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Plain Jane Eyre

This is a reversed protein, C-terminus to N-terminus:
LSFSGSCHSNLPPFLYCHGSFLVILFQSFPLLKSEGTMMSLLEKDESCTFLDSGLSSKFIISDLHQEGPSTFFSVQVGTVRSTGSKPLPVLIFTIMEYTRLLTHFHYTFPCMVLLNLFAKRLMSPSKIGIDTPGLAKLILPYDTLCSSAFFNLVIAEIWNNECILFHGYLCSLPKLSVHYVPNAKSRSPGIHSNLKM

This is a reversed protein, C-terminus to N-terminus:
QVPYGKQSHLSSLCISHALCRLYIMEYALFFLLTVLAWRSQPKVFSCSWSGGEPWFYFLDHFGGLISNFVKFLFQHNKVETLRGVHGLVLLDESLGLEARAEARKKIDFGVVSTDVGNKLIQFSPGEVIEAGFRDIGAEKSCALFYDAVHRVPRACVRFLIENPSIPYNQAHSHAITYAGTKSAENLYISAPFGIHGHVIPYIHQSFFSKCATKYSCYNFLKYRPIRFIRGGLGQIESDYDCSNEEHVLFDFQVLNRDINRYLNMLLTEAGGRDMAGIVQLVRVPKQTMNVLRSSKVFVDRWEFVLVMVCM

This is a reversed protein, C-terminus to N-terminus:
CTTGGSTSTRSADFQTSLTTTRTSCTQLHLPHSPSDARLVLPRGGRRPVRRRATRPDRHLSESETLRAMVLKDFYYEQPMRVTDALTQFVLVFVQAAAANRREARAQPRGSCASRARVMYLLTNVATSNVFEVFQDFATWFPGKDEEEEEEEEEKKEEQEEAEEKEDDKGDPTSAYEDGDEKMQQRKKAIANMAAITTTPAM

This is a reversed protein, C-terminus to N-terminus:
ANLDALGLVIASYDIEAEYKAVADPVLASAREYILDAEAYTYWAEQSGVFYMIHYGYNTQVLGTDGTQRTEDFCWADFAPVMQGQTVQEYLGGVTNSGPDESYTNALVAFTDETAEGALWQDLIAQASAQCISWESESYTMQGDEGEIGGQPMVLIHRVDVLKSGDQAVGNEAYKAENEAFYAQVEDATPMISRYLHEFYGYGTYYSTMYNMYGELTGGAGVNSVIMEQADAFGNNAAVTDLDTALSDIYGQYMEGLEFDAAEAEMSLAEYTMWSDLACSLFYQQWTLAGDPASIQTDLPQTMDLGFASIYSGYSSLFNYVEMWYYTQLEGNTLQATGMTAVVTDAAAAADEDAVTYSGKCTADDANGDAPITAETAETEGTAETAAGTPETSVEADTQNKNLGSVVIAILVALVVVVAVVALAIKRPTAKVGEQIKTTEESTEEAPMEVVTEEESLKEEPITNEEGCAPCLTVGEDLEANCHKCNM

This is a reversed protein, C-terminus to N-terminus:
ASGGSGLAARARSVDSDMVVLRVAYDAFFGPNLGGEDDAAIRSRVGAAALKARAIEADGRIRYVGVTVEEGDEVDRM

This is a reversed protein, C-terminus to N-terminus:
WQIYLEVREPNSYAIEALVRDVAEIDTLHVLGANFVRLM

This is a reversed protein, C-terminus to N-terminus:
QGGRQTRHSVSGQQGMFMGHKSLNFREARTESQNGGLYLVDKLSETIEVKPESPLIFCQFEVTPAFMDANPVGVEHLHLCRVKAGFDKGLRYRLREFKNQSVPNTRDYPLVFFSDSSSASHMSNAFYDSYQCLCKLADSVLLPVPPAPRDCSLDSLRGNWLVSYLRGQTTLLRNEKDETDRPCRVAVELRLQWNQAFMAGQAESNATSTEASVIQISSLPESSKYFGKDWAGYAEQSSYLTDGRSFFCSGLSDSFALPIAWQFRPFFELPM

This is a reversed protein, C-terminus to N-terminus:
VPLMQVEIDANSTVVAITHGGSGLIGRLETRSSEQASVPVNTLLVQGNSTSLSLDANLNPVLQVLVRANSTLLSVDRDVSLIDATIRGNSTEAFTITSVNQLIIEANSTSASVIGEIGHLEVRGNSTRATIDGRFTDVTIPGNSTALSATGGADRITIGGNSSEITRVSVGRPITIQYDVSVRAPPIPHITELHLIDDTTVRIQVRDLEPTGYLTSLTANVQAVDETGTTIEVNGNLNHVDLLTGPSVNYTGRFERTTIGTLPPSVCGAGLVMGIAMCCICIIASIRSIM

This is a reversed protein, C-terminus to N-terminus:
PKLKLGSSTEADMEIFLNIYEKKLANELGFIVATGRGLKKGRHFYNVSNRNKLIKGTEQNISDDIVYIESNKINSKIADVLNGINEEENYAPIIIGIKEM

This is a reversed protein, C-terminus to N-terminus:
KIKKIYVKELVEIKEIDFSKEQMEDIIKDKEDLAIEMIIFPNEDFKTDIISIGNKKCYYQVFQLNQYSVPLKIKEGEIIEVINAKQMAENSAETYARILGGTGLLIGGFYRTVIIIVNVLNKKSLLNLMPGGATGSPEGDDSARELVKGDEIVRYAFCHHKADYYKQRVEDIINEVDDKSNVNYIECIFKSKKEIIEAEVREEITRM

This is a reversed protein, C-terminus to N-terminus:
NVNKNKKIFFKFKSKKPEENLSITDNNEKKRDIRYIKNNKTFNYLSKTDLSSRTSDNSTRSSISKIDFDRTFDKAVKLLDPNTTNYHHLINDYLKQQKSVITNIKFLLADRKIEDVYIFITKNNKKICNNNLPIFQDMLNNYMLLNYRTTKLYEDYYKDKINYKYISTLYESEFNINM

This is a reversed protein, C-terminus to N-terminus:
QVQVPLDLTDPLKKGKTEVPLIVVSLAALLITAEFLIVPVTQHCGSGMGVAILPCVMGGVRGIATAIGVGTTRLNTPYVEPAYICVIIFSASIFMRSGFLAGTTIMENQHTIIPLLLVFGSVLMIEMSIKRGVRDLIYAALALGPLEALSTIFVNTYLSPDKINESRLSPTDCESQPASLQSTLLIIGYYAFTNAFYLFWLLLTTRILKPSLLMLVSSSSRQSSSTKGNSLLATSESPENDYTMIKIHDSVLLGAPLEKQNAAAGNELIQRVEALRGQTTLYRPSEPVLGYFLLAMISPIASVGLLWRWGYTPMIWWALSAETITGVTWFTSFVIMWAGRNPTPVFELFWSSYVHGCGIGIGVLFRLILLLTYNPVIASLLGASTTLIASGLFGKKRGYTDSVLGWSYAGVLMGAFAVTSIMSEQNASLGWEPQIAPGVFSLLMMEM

Sweeping romances and period films tend to dominate the Best Costume Design category, and this year is no different.  Jane Eyre was a novel published by Charlotte Brontë in 1847, and tells the tale of a strong-willed plain Jane (hmm… is that where the phrase comes from?) struggling through the 19th century.  Like most gothic tales of its day, this poor girl can’t catch a damn break.  Jane Eyre is an orphan who lives with her aunt (Sally Hawkins, pictured, above) and extended family that all seem to enjoy physically and emotionally abusing the little girl.  She finally escapes those sick freaks by attending an all-girls boarding school, only to get abused all over again by a clergyman.  (Seriously, what was wrong with people?  Why do they take such pleasure in beating up a little kid?!)  Jane’s only solace in the world is her best and only friend, Helen, who dies in her arms from consumption.  Man, this kid can’t catch a break.  And it doesn’t end there!  Jane grows up to become a teacher with a strong spirit, and goes to work for a man named Mr. Rochester (played by the very sexy half-Irish, half-German Michael Fassbender, pictured above, with actress Imogen Poots).  Jane doesn’t have looks or money, but she’s got opinions and independence that seem to drive the brooding Rochester wild!  Enough to leave his spoiled fiance (played by Poots).  Ah, a perfect match – finally!  Oh wait, on Jane’s wedding day (SPOILER ALERT!) she discovers her fiance has been keeping his crazy first wife stashed in the attic.  Oy vey.  This book should have been called Jane Eyre and the Curious Case of her Bad Luck.  In this 2011 version, Jane is portrayed by the very big up-and-comer Mia Wasikowska.  You may have seen her starring in last year’s Best Costume winner, Alice in Wonderland.  Costume designer Michael O’Connor has been nominated for his beautiful work on Jane Eyre.  He received his first Oscar for The Duchess three years ago, and has done lovely work on Harry Potter and Miss Pettigrew Lives for a Day.  The Brit told Stylelist where his inspiration came from, “The inspiration is her character, the challenge is making a woman from that time look stylish today, while still looking simple.  She’s sort of a ‘thinking’ Jane, so it was about looking and finding paintings of women in simple costumes at the time.  And notes from Emily Dickinson, things like that.  I just thought, ‘How would we make something exciting in all black?’  So, instead of black, she could be in dark grey, and it could show more of the style, or detail.  The original costumes were a great inspiration.”  The other women in Jane’s life, like her aunt and Rochester’s fiancee, get to wear more elaborate outfits than she sports, but that doesn’t matter in the end, because Miss Eyre eventually gets her happy ending.  The film’s costumes are currently on display (pictured, bottom) at the FIDM Museum & Galleries.

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